/Clarksdale vote on infrastructure improvements advances despite legislative setback

Clarksdale vote on infrastructure improvements advances despite legislative setback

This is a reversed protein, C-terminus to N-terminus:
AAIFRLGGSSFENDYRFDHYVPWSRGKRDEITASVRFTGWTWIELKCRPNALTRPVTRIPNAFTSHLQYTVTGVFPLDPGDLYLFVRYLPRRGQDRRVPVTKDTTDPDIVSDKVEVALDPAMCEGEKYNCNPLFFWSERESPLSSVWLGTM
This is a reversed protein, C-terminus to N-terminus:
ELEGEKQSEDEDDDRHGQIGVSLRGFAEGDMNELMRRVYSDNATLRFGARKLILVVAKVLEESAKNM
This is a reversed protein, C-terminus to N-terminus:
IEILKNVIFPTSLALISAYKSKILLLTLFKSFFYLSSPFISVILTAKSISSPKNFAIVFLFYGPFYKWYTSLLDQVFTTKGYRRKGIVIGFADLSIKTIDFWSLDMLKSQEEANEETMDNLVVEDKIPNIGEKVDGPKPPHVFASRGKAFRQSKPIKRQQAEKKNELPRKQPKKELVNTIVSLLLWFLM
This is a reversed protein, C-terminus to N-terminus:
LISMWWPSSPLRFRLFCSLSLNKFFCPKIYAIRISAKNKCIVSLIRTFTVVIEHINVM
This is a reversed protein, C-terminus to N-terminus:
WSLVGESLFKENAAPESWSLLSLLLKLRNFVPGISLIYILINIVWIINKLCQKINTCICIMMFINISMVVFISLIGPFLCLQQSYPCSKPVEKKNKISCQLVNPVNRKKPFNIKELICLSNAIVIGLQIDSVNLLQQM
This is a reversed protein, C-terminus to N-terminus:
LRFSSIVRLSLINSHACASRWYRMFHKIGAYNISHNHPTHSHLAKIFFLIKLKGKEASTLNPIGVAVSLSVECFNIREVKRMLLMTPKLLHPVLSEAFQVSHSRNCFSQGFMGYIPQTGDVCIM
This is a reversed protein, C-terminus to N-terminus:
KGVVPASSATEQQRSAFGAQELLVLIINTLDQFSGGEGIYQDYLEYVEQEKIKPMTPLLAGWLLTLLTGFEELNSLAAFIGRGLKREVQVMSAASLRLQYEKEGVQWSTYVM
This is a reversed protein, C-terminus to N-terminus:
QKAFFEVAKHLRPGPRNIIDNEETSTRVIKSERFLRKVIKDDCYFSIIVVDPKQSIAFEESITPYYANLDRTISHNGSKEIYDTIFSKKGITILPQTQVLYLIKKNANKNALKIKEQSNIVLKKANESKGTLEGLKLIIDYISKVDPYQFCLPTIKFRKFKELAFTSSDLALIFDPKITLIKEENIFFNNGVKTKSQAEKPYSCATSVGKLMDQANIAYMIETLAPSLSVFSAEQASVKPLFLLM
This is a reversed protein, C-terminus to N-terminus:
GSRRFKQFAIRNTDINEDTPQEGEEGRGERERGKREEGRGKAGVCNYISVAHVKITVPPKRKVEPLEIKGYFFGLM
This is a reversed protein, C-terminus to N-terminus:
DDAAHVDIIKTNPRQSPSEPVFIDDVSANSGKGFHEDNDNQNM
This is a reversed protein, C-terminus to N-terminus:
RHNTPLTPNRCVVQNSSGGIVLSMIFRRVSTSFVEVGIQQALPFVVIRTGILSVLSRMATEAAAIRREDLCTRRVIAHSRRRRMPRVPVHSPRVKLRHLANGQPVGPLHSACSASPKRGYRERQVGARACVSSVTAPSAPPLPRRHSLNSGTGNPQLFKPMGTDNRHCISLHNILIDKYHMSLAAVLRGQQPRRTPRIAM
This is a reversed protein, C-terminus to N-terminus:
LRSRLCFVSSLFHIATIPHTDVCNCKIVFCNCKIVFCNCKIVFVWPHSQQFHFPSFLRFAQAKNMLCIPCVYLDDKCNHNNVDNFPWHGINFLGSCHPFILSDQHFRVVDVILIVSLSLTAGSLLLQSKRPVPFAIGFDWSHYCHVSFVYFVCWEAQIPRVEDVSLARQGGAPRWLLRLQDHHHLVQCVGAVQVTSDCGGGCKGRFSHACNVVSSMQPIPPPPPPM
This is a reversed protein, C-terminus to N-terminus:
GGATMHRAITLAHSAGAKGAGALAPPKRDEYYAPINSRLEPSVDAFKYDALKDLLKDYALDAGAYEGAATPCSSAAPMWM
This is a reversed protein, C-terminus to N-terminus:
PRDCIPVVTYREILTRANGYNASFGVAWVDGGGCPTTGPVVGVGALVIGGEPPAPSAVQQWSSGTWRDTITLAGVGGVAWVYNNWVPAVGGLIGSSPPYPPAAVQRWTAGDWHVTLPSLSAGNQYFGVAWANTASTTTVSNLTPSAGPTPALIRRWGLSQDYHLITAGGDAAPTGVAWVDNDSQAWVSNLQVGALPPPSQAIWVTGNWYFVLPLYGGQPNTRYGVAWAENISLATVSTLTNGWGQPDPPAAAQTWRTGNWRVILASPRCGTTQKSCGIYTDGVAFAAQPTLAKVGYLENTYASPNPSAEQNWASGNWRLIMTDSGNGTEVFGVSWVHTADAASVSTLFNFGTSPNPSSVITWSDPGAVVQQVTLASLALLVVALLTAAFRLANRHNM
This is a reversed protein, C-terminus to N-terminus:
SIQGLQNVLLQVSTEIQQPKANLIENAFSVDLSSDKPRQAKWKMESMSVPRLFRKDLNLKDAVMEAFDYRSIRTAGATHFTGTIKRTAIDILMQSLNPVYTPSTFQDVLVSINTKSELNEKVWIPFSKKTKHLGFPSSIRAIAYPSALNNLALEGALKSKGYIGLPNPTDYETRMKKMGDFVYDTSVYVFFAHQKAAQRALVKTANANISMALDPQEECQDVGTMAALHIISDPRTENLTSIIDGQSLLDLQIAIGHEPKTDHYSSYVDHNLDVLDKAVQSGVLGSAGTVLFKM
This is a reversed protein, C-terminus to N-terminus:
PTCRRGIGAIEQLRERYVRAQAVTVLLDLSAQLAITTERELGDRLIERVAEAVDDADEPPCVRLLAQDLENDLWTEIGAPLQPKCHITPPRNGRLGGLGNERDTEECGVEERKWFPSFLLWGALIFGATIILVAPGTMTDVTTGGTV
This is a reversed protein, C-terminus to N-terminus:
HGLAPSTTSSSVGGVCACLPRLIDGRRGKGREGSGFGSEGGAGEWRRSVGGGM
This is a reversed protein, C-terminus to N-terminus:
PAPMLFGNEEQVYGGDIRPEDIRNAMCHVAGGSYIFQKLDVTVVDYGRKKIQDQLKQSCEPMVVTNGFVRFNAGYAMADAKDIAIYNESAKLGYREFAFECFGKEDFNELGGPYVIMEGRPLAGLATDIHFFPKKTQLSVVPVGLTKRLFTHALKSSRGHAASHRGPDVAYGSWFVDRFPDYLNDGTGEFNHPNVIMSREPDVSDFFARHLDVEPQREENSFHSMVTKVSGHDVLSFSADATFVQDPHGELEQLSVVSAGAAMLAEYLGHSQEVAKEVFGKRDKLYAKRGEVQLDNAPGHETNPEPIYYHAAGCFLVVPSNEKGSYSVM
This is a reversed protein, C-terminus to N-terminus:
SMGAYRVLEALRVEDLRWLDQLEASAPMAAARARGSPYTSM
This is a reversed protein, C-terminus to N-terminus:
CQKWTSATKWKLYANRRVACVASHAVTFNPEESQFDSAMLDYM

Numerous pieces of legislation were filed in preparation for the election. However, they never saw the light of day in the Legislature and each died in committee. But that didn’t stop the city leaders from looking for other ways to allow residents to vote. The fate of one issue is up to the taxpayers. This was the case with the proposed 5 millage tax hike for infrastructure, sidewalk, lighting and flood issues. Commissioners and the mayor spoke at this week’s regular board meeting. Officials stated that the city leaders decided to use its urban renewal bonds capacity and get input from residents about whether or not to hold a referendum. Clarksdale Mayor Chuck Espy stated that “we have done our due diligence,” they have done their homework and are now ready to get to work. The 2019 legislative session was over. State Rep. Orlando Paden (D-Clarksdale) and Senator Robert Jackson (D-Marks) submitted multiple bills for legislative consideration – House Bill 1368 and House Bill 774, Senate Bill 2304 and Senate Bill 2280. These bills would have allowed voters to disband the CPU commission. All of the bills were defeated in committee. Espy stated that dealing with the CPU commission bill now would be too difficult and a headache. Another bill that was proposed would have allowed the city to levy an additional tax on infrastructure improvement. It was also rejected by committee. The city originally proposed issuing bonds to raise $17 million for capital improvements, including paving, construction, and improving streets, sidewalks, and bridges. It also proposed to repair and improve storm drainage and sewerage system. Espy said that the “ballpark figure” was now $5 million. This does not include five priority projects, such as the Second Street Bridge, Pearson Street homes, and homes in the Sassee Street drainage region. Click here to view the priority projects of Clarksdale. Espy stated that there were some items that we couldn’t do at the moment and they need to find funding mechanisms. “It’s certainly not that we didn’t leave anyone out, but we must prioritize to where water would hit the doors or in the houses.” Espy stated that the city will use its authority through the Quality of Life Commission to issue an urban renewal bond rather than a general obligation bond. The Quality of Life Commission is responsible for creating an Urban Renewal Plan and issuing bonds. According to state statute, there are two types of debt that cities can issue. They can only issue debt up to 15% of your taxable value, or 20%. Nnamdi Thompson, Government Consultants, Inc., stated that the urban renewal bonds will fall within this 20 percent column. What does Clarksdale’s 5 mills look for taxpayers? The assessed value of a $50,000 house would be 10% of that amount, or $5,000. The taxpayer would be responsible for $25 per year or $2.08 per month. The mayor and commissioners will adopt a resolution in May to authorize a public hearing on approval of an Urban Renewal Plan. They also plan to raise the millage rate. A public hearing will take place in May. The resolution will be adopted and a special election called for August. Espy stated that even though we have legal authority to hold a referendum, we wanted to go before the people to get permission to use tax dollars to improve your city.